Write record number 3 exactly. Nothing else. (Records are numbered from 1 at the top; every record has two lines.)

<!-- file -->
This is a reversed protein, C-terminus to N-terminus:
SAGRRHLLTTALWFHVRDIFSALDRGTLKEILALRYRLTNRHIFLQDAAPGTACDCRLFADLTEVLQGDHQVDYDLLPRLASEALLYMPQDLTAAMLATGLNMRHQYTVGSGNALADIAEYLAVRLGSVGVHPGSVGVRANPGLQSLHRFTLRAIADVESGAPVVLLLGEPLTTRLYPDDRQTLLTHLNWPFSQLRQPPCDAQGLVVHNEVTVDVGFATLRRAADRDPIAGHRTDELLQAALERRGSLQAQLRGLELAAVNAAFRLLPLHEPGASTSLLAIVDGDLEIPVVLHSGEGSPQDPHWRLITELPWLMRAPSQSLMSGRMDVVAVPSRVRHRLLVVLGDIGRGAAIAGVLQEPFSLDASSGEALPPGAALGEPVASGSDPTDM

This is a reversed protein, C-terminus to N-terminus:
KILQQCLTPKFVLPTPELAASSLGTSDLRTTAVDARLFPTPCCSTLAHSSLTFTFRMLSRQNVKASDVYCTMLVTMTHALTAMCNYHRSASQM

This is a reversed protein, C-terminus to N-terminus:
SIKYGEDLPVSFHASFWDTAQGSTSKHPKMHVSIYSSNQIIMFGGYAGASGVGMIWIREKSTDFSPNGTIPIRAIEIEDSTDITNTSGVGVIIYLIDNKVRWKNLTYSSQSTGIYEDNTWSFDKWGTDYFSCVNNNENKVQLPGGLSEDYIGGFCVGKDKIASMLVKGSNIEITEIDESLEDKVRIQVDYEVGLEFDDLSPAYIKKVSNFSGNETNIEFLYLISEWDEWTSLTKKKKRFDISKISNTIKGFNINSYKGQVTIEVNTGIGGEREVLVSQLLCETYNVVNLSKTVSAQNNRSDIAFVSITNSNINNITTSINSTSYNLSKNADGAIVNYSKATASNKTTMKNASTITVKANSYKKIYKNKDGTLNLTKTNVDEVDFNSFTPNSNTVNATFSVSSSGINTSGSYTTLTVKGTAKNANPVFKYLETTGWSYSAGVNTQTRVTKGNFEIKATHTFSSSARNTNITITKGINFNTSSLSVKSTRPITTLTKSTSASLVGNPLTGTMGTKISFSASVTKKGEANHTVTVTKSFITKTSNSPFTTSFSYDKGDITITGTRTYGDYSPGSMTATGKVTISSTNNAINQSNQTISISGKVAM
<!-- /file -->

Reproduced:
This is a reversed protein, C-terminus to N-terminus:
SIKYGEDLPVSFHASFWDTAQGSTSKHPKMHVSIYSSNQIIMFGGYAGASGVGMIWIREKSTDFSPNGTIPIRAIEIEDSTDITNTSGVGVIIYLIDNKVRWKNLTYSSQSTGIYEDNTWSFDKWGTDYFSCVNNNENKVQLPGGLSEDYIGGFCVGKDKIASMLVKGSNIEITEIDESLEDKVRIQVDYEVGLEFDDLSPAYIKKVSNFSGNETNIEFLYLISEWDEWTSLTKKKKRFDISKISNTIKGFNINSYKGQVTIEVNTGIGGEREVLVSQLLCETYNVVNLSKTVSAQNNRSDIAFVSITNSNINNITTSINSTSYNLSKNADGAIVNYSKATASNKTTMKNASTITVKANSYKKIYKNKDGTLNLTKTNVDEVDFNSFTPNSNTVNATFSVSSSGINTSGSYTTLTVKGTAKNANPVFKYLETTGWSYSAGVNTQTRVTKGNFEIKATHTFSSSARNTNITITKGINFNTSSLSVKSTRPITTLTKSTSASLVGNPLTGTMGTKISFSASVTKKGEANHTVTVTKSFITKTSNSPFTTSFSYDKGDITITGTRTYGDYSPGSMTATGKVTISSTNNAINQSNQTISISGKVAM